I have yet another technique for minimizing the appearance of wrinkles using Adobe Photoshop. I know I’ve written about this topic a good number of times already, but I think it’s a good idea to learn how to do the same thing by using different approaches. This approach is actually very similar to some of the others I’ve shared, but there are a few key differences. I’ll share those difference below.
This post is going to be about minimizing the appearance of wrinkles on the face, not removing them entirely. I think we can all admit that over a certain age, we’re all going to have wrinkles. In photography, the lighting can sometimes make those wrinkles stand out in a way that doesn’t look natural or very appealing (this is true even for younger people). As photo editors, it’s our job to help folks look their best while keeping any photograph we touch as realistic looking as possible.
In today’s post, I’ll be using an image of an older gentleman. In the photo, there are some wrinkles on the man’s face. Nothing too deep or awkward looking – just regular wrinkles. What I’m going to do is use the Healing Brush Tool and a new layer that sits on top of the photo layer to paint away the wrinkles. Then, I’ll adjust the opacity of the top layer so any changes I make blend right in with the image layer below. It really is a rather simple trick to learn, so let’s get on with it.
Today’s Demo Photo
This is the photo I’ll be using for today’s post. To keep things simple, I think I’ll primarily focus on the wrinkles on the forehead, under the eyes and around the mouth (the smile lines). Those are the ones that stand out the most to me. If you have your own photo you’d like to work on in a similar way in the future, just take the concept of what I’m doing here and apply it to your image.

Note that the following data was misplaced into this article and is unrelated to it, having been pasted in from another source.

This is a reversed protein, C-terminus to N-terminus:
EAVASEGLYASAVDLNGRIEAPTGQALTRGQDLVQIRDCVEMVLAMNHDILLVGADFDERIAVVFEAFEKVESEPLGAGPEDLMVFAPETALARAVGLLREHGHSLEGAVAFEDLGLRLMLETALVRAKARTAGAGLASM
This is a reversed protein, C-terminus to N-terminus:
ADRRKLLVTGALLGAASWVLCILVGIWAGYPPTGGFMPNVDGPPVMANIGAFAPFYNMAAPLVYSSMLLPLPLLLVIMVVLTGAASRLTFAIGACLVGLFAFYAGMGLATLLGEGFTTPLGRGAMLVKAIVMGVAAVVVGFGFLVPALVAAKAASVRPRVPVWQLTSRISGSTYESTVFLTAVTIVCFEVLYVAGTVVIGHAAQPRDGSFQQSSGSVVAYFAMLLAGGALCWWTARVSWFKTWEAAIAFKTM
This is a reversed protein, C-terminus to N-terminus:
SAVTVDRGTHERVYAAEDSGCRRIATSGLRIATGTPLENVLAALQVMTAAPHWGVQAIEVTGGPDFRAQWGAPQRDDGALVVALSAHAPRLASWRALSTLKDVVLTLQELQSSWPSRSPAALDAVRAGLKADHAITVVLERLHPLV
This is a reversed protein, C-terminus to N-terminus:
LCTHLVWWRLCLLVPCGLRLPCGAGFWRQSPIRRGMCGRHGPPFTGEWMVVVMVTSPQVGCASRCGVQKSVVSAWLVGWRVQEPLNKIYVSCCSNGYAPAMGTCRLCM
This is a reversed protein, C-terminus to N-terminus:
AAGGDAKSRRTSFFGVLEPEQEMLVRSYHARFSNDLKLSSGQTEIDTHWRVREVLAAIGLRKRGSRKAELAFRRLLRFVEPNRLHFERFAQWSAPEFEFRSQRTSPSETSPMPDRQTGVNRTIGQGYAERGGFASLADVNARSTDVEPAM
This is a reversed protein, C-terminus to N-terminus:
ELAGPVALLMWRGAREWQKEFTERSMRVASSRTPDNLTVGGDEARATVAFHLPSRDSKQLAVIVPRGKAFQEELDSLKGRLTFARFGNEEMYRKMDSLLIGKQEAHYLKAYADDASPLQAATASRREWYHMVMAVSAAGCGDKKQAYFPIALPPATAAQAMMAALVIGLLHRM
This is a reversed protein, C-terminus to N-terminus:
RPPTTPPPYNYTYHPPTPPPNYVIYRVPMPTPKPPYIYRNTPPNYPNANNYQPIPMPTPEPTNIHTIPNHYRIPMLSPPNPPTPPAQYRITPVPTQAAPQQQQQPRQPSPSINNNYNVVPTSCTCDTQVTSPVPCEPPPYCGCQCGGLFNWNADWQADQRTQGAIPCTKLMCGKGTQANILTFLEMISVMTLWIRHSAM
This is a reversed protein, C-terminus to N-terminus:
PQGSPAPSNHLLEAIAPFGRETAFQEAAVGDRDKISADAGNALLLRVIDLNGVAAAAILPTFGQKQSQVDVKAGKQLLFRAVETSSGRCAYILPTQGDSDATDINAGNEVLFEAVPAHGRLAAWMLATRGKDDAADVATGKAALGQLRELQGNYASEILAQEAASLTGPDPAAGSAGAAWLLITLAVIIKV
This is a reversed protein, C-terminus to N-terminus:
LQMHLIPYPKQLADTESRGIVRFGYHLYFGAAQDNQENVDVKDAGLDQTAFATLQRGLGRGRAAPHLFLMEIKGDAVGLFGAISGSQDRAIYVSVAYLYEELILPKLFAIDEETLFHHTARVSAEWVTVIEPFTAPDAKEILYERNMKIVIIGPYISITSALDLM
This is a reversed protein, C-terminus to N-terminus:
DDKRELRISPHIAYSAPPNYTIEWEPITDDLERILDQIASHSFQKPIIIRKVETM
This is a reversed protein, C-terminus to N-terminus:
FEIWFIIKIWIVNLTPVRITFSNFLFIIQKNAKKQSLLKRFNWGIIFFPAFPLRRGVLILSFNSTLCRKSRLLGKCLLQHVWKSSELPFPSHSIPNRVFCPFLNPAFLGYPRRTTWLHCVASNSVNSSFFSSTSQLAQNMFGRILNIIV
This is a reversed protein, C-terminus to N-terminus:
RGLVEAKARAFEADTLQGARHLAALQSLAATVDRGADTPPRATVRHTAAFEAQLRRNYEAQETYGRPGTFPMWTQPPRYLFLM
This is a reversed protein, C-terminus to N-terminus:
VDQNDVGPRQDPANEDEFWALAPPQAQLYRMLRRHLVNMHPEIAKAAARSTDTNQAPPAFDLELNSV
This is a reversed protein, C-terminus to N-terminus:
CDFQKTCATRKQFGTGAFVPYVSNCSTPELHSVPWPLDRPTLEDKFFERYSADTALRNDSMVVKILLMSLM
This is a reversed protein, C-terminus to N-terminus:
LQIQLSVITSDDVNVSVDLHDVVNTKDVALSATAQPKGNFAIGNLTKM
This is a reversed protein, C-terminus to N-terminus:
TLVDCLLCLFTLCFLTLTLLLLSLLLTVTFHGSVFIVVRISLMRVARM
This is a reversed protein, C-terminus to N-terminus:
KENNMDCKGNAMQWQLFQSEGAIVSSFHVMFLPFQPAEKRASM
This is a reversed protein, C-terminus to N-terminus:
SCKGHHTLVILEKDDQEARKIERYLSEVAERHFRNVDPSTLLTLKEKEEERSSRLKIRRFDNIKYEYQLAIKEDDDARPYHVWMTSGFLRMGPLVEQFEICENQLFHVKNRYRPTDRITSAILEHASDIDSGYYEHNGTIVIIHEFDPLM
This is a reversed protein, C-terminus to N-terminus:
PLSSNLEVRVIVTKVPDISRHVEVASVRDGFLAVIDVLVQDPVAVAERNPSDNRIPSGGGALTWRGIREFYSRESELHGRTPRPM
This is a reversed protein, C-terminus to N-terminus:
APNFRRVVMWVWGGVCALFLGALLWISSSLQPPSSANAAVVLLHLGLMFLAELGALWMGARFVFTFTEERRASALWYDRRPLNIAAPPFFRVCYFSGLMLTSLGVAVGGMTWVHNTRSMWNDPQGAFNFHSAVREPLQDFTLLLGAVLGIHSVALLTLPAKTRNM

Using the Healing Brush Tool
I’ll be using the same principles I already discussed in the post I wrote about the Healing Brush Tool in this post. So, to avoid writing the same thing twice, I’ll be pointing you to that previous post and only be touching on the specifics of the tool today. If you’d like to learn all about the Healing Brush Tool, please click the link below and enjoy.
In general, the healing brush works like this; you activate the tool, find an area that you can use as a source and then paint over whatever it is that you’d like to “heal” with the brush. Of course, there are a few more minor details that need to be considered, but that’s really it. So think about it this way. If you had a photo from above of some train tracks and you wanted to paint one of the tracks on top of the other track to “heal” the one you’d be painting over, you would hold down the Alt key on your keyboard and click on the “source” track. This is the track you’ll be pulling from. Then, once that area is in Photoshop’s memory, all you would need to do is click and paint over the other track just the same way you’d paint over anything else. The thing you need to be most careful of is the movement of the source area. The reason I used train tracks in the example I just gave was because train tracks run in parallel. So does the Healing Brush Tool (if the Align option is checked). If you were to take a source sample and then brush in circles, the source would brush in circles as well. If you experiment with this tool, you’ll see that there is a ghost source mouse pointer that runs in tandem with the painting brush. Don’t worry, it’s pretty easy to understand once you start using the tool.